Half of the adults in North Carolina have been fully vaccinated against COVID-19, and the number of people testing positive for the virus in the state continues to plummet. Fewer than 200 positive cases were identified on the last day for which case counts were reported. Metrics like these signal the waning of a pandemic that has altered the lives of North Carolinians over the past 15 months and that has hampered the operations of state courts. On Friday, Chief Justice Paul Newby issued an order, effective today, extending only two of the dozens of emergency directives that have been issued over the course of the pandemic. Noting that COVID-19 concerns have caused cases to accumulate in the courts, Justice Newby stated that he was extending for 30 days only those directives necessary to dispose of those accumulated cases: Emergency Directive 3 and Emergency Directive 5.
Tag Archives: chief justice
A week ago, I noted that Chief Justice Paul Newby had renewed several emergency directives, including Emergency Directive 21, which required that persons in a court facility wear a face covering while in common areas of the courthouse. That changed on Friday, following the Centers for Disease Control’s advice that fully vaccinated people can safely resume most indoor and outdoor activities without wearing a mask. By order issued and effective on Friday, May 14, 2021, Chief Justice Newby eliminated Emergency Directive 21 altogether. Continue reading →
More than 50 percent of adults in North Carolina have received at least one dose of the COVID-19 vaccine, and more than 43 percent of NC adults are fully vaccinated. COVID-19 cases have declined precipitously since a January peak of more than 15,000 positive tests on a single day, with daily cases now averaging under 2,000. Governor Roy Cooper has responded to these positive trends by lifting outdoor mask restrictions and increasing mass gathering capacity limits. The Governor has said if these trends continue, he plans to lift mandatory social distancing, capacity, and mass gathering restrictions by June 1.
Courthouse personnel, charged with ensuring that courts remain open and that justice is administered without delay, were designated as frontline essential workers and thus received early access to the COVID-19 vaccine. Many court officials are among the group of fully vaccinated North Carolina adults.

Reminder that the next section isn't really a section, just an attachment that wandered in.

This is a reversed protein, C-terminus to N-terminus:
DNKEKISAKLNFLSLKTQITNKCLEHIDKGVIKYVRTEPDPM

Recognizing these positive trends and the judicial branch’s constitutional obligations, Chief Justice Paul Newby entered an order on Friday, effective today, extending and modifying certain pandemic-related emergency directives, while allowing other directives to expire.
Emergency Directives 2, 3, 5, 11, 14, 15, and 21 remain in place (as modified) for an additional thirty days, expiring on June 6, 2021. Emergency Directive 8 (which allowed a chief district court judge to restrict the hours and times at which magistrate-officiated marriage ceremonies were conducted) and Emergency Directive 12 (which required each senior resident superior court judge to ensure that certain public health protocols, including the marking of six-foot intervals, the establishing of maximum occupancy, and the cleaning of public areas, were followed for each facility in his or her district) were not renewed and expired yesterday.
The renewed directives are described in further detail below.
Last week, Chief Justice Paul Newby entered an order extending and modifying some of the emergency directives previously imposed by former Chief Justice Cheri Beasley. Chief Justice Newby’s order (issued January 13, 2021 and effective January 14, 2021) allowed other emergency directives to expire. This post reviews the latest emergency directives as well as recent leadership changes affecting the courts.
New Leaders for a New Year
With the exception of the buzz over the arrival of year Y2k, I have never in my lifetime seen people attach so much significance to the changing of the calendar year or express so much hope for what improvements that date change might usher in. The year 2021 has indeed arrived amidst the (socially distanced and masked) fanfare. And while none of us can know all of the ways in which our lives and work may change in the coming months, we do know that we will have new court system leaders helping us navigate these troubled waters.